A fairly uninspired entry about 2HD humanoids whose main claim to fame is being slowish on land but fastish in water, and having a claw-claw-bite routine with 1d2 claws. Also having pretty good art.
The entry mostly just goes on and on about how 'primitive' 'crude' 'tribal' etc they are and says some 'evolved' to a 'higher state' of using huts, shields, throwing weapons, and clubs, the better to eat people with. Gygaxian baloney instead of any actual lore, basically.
While I'm sure people have done better with lizard-men since then, the default entry might as well just be giant lizards.
Ah yes, another 'underwater fishperson.' They ride giant eels and are 'nomads' who also live in a castle that has a 50% chance of a portuguese man-o-war trap, and have provisions for leader types who have no difference save for increasing HP.
I had forgotten these creatures existed, compared to Kuo-Toa and Sahuagin, and expect will forget them again soon enough after this post.
AD&D Lurker Above
Now THIS is a monster. "What if the ceiling was actually a giant manta ray monster that fell on you and smothered you to death."
They are very tough and non-intelligent, not even animal intelligence, fighting to the death against whatever they drop down upon. With mediocre AC but a fat 10HD, and a 1d4+1 round time limit before those trapped beneath are 'smothered.' An entire party can probably chop one up in time barring bad luck or all the fighters being trapped beneath with weapons too awkward to shank it with in hand (honestly with the number of such monsters in D&D, there is probably something to be said for walking around with an offhand dagger instead of a shield.)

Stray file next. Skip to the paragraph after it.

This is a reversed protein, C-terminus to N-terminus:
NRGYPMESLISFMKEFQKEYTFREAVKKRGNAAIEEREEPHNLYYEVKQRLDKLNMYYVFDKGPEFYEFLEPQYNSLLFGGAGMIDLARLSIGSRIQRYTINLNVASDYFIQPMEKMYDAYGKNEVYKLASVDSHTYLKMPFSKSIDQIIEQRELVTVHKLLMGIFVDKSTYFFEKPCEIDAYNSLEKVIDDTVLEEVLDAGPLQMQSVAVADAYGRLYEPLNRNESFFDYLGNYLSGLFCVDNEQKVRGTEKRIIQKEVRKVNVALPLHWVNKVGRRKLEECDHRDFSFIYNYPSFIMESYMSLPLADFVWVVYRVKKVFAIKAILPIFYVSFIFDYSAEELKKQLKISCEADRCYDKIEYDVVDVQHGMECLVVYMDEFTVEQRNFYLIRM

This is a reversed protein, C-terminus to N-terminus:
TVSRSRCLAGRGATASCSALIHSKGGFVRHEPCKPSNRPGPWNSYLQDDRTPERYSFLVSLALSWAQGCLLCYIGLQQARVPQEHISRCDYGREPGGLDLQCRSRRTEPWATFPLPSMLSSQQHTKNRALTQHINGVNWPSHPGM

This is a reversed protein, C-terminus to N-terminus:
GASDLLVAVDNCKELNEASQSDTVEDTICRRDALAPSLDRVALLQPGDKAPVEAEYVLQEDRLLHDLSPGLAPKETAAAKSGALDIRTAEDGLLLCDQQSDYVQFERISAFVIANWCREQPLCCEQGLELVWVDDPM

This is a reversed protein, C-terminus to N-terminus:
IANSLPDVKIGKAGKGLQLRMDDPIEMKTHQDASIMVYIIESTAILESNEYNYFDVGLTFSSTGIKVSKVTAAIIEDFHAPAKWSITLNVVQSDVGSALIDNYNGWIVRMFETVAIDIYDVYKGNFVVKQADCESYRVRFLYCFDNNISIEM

Some interesting things are the good odds lurkers have fat stacks of gold coins as treasure, perhaps as incidental bait in the rooms they overlook. They also have neutral buoyancy thanks to a produced gas in their bodies, allowing them to fly despite being more like a manta ray than a bird.
All in all, a classic 'check the roof' monster of the upper levels, once the players have grown weary of green slime and piercers.
Sunset Realm Lions
Sunset Realm Lizards
So in the age of the 2nd sun, Yg-A, the world was very hot, the ice of the moonlands being driven far back by fiery dragons. It was a good time to be a reptile.